Researchers Probe Hearing Loss from Niemann-Pick C Disease Researchers from the National Institutes of Health have partnered with biotechnology company Vtesse, Inc., of Gaithersburg, Maryland, to develop treatments for Niemann-Pick disease type C—which contributes to significant and progressive hearing loss—and other lysosomal storage disorders. Audiologists and other research staff from the NIH’s National Institute on Deafness and Other ... News in Brief
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News in Brief  |   March 01, 2015
Researchers Probe Hearing Loss from Niemann-Pick C Disease
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Hearing Disorders / Special Populations / Genetic & Congenital Disorders / News in Brief
News in Brief   |   March 01, 2015
Researchers Probe Hearing Loss from Niemann-Pick C Disease
The ASHA Leader, March 2015, Vol. 20, 11. doi:10.1044/leader.NIB2.20032015.11
The ASHA Leader, March 2015, Vol. 20, 11. doi:10.1044/leader.NIB2.20032015.11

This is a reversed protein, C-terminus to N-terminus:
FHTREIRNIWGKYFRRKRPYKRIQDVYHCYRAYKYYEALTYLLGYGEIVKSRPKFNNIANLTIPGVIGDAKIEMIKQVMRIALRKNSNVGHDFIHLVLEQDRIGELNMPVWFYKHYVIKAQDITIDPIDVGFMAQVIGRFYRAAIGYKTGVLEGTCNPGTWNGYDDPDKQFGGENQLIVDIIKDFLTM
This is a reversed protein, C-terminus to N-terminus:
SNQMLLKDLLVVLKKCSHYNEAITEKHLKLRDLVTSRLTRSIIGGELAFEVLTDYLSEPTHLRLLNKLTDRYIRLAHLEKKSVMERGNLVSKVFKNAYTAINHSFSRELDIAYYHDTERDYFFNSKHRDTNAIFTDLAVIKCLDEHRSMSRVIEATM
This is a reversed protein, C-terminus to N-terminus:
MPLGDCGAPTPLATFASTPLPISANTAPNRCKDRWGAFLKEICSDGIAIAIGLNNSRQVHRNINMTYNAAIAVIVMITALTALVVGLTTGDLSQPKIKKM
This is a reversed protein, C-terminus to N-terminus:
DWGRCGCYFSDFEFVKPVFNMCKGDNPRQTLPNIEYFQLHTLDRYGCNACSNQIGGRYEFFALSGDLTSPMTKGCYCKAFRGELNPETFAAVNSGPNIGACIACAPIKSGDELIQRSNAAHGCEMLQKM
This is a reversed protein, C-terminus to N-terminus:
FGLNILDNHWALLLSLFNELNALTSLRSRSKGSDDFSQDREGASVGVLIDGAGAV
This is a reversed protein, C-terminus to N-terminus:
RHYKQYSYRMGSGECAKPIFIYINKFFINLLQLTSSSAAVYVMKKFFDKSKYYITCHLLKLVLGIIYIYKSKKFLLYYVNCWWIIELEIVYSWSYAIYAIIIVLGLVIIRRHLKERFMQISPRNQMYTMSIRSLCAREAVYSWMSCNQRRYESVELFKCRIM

Researchers from the National Institutes of Health have partnered with biotechnology company Vtesse, Inc., of Gaithersburg, Maryland, to develop treatments for Niemann-Pick disease type C—which contributes to significant and progressive hearing loss—and other lysosomal storage disorders.
Audiologists and other research staff from the NIH’s National Institute on Deafness and Other Communication Disorders are participating in a phase I clinical trial of cyclodextrin, led by the National Institute of Child Health and Human Development.
Lysosomal storage disorders primarily affect children, and some, including NPC, may be fatal by early adulthood. Fatty materials in the cells and tissues of the body accumulate, damaging the brain, peripheral nervous system, liver, and other organs and tissues. People with NPC may develop difficulty swallowing and walking, and may progressively lose their vision and hearing.
There is no effective treatment for NPC, but NIH researchers have developed cyclodextrin as a potential therapy. Cyclodextrin, however, has been shown to contribute to hearing loss. During the phase I clinical trial, NIDCD research audiologists are closely monitoring the hearing of study volunteers to determine what doses of cyclodextrin are dangerous for hearing and who may be most at risk for hearing loss.
NIDCD researchers have also conducted studies in mice with NPC to better understand the role of cholesterol in the auditory system and the mechanisms involved in hearing loss linked to NPC.
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March 2015
Volume 20, Issue 3